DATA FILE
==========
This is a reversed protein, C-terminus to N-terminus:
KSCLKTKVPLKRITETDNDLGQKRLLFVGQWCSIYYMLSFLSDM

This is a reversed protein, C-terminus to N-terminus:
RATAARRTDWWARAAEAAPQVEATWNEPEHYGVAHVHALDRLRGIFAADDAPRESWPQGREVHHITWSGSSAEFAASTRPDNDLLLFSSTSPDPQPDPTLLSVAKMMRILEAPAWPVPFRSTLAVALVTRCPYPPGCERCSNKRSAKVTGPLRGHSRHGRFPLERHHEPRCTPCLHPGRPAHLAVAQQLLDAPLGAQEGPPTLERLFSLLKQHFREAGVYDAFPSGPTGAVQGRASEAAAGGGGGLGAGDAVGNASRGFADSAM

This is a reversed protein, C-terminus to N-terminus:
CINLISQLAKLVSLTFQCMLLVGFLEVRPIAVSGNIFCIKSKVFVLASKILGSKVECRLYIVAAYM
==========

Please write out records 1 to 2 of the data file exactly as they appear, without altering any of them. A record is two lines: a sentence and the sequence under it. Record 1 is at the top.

This is a reversed protein, C-terminus to N-terminus:
KSCLKTKVPLKRITETDNDLGQKRLLFVGQWCSIYYMLSFLSDM

This is a reversed protein, C-terminus to N-terminus:
RATAARRTDWWARAAEAAPQVEATWNEPEHYGVAHVHALDRLRGIFAADDAPRESWPQGREVHHITWSGSSAEFAASTRPDNDLLLFSSTSPDPQPDPTLLSVAKMMRILEAPAWPVPFRSTLAVALVTRCPYPPGCERCSNKRSAKVTGPLRGHSRHGRFPLERHHEPRCTPCLHPGRPAHLAVAQQLLDAPLGAQEGPPTLERLFSLLKQHFREAGVYDAFPSGPTGAVQGRASEAAAGGGGGLGAGDAVGNASRGFADSAM